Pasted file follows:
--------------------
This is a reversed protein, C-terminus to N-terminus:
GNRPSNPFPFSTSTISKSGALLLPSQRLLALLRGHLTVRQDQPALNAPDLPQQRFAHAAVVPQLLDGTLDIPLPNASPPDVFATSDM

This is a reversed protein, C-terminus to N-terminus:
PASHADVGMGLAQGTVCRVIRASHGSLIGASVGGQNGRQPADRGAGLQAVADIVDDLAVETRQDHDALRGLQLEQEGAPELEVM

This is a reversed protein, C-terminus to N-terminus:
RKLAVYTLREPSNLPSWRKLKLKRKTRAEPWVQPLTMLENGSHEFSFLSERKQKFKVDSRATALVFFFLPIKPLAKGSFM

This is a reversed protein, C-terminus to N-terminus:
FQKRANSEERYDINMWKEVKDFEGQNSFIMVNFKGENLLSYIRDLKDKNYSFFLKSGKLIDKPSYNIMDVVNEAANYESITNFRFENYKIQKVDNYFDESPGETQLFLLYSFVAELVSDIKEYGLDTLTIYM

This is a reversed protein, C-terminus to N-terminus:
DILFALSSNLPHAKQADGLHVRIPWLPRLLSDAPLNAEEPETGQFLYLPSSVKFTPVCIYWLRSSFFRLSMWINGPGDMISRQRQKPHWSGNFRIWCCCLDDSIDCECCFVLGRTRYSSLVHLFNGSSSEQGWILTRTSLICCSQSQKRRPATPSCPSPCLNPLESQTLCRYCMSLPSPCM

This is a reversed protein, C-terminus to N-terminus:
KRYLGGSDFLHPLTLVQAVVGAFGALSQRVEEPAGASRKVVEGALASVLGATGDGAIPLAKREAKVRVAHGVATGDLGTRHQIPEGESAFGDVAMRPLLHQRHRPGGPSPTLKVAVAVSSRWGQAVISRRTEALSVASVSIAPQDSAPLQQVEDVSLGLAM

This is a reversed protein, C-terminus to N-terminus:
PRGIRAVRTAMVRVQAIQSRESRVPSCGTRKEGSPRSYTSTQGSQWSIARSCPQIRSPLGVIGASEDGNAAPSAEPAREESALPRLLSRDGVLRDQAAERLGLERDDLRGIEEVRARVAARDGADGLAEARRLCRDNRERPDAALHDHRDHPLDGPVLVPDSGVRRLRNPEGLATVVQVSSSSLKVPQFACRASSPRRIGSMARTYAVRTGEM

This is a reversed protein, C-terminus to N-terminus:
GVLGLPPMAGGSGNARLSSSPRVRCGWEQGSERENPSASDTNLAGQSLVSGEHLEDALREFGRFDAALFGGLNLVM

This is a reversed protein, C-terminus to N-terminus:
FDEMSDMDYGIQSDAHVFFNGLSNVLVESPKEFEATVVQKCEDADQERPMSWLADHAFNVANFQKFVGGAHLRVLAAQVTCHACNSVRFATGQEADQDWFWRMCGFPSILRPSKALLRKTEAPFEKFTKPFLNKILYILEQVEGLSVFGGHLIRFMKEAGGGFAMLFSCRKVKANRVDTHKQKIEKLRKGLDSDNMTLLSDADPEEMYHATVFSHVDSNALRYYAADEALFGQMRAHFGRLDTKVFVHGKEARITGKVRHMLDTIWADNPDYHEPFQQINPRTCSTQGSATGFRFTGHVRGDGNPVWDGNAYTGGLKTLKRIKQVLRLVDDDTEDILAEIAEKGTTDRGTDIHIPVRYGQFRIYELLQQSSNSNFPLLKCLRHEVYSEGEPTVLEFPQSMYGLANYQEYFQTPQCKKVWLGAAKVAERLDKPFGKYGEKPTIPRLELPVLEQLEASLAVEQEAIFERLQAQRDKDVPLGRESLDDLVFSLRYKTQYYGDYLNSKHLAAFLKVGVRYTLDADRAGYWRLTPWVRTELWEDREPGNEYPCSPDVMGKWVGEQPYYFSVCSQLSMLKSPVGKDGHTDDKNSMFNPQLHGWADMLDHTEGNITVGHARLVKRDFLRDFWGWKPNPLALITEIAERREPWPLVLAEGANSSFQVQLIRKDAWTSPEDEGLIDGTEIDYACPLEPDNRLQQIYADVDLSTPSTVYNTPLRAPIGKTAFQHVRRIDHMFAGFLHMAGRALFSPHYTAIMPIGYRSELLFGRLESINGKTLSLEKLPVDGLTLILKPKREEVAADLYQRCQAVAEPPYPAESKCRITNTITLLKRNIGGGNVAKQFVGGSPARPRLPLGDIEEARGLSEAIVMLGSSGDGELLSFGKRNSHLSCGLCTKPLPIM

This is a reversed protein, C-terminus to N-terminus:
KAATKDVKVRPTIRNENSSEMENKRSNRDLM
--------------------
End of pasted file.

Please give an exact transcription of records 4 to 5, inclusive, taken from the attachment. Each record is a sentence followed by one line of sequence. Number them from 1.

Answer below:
This is a reversed protein, C-terminus to N-terminus:
FQKRANSEERYDINMWKEVKDFEGQNSFIMVNFKGENLLSYIRDLKDKNYSFFLKSGKLIDKPSYNIMDVVNEAANYESITNFRFENYKIQKVDNYFDESPGETQLFLLYSFVAELVSDIKEYGLDTLTIYM

This is a reversed protein, C-terminus to N-terminus:
DILFALSSNLPHAKQADGLHVRIPWLPRLLSDAPLNAEEPETGQFLYLPSSVKFTPVCIYWLRSSFFRLSMWINGPGDMISRQRQKPHWSGNFRIWCCCLDDSIDCECCFVLGRTRYSSLVHLFNGSSSEQGWILTRTSLICCSQSQKRRPATPSCPSPCLNPLESQTLCRYCMSLPSPCM